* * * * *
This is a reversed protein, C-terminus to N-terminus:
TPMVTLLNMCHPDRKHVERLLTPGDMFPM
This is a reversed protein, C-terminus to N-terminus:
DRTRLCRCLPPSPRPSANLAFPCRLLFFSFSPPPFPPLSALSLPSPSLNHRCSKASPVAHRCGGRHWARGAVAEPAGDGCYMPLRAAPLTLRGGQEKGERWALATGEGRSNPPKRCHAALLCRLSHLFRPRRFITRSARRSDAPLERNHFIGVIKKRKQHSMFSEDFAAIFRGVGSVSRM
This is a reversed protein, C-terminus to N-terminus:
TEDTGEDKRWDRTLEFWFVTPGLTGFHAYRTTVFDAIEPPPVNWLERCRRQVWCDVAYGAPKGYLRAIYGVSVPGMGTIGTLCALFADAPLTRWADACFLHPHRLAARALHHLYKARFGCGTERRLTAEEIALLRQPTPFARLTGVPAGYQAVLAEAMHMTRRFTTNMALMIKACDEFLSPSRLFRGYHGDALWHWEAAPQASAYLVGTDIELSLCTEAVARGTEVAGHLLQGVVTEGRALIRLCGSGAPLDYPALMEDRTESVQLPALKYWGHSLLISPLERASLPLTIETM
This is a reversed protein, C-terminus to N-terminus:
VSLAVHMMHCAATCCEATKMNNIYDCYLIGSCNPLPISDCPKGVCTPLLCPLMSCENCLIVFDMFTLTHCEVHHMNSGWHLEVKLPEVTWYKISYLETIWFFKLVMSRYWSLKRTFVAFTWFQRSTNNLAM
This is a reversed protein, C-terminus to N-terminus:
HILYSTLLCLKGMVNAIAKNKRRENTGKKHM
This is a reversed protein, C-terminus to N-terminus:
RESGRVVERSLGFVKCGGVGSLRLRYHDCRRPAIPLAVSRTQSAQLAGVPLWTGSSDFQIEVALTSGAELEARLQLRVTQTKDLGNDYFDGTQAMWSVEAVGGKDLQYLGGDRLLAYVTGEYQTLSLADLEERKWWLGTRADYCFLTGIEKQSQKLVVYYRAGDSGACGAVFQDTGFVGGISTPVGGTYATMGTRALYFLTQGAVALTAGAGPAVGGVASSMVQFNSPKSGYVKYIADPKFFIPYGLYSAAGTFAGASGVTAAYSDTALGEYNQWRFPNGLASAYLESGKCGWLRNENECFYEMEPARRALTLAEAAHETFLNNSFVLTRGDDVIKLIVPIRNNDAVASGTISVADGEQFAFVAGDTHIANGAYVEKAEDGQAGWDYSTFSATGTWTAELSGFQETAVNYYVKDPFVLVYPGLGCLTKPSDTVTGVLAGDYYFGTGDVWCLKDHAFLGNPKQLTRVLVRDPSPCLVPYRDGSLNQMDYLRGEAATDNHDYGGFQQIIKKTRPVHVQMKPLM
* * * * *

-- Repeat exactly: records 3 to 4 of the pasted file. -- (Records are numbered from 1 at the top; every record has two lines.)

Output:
This is a reversed protein, C-terminus to N-terminus:
TEDTGEDKRWDRTLEFWFVTPGLTGFHAYRTTVFDAIEPPPVNWLERCRRQVWCDVAYGAPKGYLRAIYGVSVPGMGTIGTLCALFADAPLTRWADACFLHPHRLAARALHHLYKARFGCGTERRLTAEEIALLRQPTPFARLTGVPAGYQAVLAEAMHMTRRFTTNMALMIKACDEFLSPSRLFRGYHGDALWHWEAAPQASAYLVGTDIELSLCTEAVARGTEVAGHLLQGVVTEGRALIRLCGSGAPLDYPALMEDRTESVQLPALKYWGHSLLISPLERASLPLTIETM
This is a reversed protein, C-terminus to N-terminus:
VSLAVHMMHCAATCCEATKMNNIYDCYLIGSCNPLPISDCPKGVCTPLLCPLMSCENCLIVFDMFTLTHCEVHHMNSGWHLEVKLPEVTWYKISYLETIWFFKLVMSRYWSLKRTFVAFTWFQRSTNNLAM